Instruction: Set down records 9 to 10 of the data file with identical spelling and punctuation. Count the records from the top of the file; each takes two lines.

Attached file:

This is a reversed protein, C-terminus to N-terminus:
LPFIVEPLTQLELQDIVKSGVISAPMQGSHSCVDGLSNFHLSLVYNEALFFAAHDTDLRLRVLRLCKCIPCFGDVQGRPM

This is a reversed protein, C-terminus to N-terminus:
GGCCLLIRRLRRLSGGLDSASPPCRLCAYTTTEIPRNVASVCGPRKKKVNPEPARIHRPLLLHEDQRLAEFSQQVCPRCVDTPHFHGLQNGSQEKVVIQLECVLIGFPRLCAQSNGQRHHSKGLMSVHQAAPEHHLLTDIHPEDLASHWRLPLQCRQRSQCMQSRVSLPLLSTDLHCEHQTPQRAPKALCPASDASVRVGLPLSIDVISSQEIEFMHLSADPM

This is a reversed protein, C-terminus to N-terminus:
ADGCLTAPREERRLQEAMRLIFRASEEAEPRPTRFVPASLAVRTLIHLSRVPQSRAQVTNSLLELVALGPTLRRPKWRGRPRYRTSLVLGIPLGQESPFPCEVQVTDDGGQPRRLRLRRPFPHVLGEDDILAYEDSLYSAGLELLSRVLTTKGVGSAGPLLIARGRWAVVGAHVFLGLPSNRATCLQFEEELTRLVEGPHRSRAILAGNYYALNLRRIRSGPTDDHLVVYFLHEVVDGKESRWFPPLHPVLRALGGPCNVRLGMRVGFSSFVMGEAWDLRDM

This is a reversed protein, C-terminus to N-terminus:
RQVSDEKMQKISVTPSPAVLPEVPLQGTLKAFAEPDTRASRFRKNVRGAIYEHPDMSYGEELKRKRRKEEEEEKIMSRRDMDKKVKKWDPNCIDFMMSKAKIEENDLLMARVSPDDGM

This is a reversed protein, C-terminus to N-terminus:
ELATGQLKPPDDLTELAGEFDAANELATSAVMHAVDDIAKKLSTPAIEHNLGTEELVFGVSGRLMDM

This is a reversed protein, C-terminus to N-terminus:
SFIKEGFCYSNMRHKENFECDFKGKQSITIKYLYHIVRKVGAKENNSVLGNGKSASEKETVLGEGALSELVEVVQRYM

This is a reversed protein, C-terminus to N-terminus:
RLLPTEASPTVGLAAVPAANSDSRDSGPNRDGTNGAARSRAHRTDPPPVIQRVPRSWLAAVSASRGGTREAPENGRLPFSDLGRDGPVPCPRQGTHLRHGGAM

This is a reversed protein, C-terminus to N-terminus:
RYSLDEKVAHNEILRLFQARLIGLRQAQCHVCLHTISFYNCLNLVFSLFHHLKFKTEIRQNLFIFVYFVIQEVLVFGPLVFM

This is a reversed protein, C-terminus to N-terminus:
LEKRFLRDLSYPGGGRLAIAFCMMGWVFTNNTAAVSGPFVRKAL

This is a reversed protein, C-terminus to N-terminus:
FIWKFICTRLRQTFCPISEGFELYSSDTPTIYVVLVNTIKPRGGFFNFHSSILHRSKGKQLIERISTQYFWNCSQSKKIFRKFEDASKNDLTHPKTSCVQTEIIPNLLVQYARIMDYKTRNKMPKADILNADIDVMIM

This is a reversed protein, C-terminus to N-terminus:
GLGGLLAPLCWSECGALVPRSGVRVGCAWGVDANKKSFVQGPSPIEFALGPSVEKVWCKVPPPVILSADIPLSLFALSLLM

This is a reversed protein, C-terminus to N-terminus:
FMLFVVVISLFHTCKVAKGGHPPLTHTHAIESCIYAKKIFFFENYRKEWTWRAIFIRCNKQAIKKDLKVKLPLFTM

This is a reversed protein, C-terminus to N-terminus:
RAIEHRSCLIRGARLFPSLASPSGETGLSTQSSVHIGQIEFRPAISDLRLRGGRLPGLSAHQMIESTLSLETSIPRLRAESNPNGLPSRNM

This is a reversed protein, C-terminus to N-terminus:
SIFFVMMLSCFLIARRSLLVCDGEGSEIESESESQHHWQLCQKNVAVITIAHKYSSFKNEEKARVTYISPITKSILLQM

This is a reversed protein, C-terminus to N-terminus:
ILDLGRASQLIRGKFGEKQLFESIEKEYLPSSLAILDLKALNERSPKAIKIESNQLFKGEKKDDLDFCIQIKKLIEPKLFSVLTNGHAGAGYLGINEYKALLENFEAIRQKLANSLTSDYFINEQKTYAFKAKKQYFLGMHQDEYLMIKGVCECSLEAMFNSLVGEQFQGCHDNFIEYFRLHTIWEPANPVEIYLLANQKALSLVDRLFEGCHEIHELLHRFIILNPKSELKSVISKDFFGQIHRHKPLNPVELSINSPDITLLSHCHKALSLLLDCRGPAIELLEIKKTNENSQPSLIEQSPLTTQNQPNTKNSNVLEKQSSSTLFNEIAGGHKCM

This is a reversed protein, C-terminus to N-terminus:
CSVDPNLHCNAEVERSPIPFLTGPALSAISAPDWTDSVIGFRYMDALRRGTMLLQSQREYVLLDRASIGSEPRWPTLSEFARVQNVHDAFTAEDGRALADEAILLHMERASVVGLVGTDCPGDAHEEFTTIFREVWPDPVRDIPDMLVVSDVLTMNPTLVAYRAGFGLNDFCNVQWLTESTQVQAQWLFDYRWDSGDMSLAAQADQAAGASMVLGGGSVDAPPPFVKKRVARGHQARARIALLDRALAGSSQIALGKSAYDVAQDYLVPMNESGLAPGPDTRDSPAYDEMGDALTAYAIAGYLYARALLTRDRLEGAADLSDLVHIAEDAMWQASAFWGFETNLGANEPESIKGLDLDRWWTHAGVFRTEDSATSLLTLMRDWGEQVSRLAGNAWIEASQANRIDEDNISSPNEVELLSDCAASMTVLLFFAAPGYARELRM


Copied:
This is a reversed protein, C-terminus to N-terminus:
LEKRFLRDLSYPGGGRLAIAFCMMGWVFTNNTAAVSGPFVRKAL

This is a reversed protein, C-terminus to N-terminus:
FIWKFICTRLRQTFCPISEGFELYSSDTPTIYVVLVNTIKPRGGFFNFHSSILHRSKGKQLIERISTQYFWNCSQSKKIFRKFEDASKNDLTHPKTSCVQTEIIPNLLVQYARIMDYKTRNKMPKADILNADIDVMIM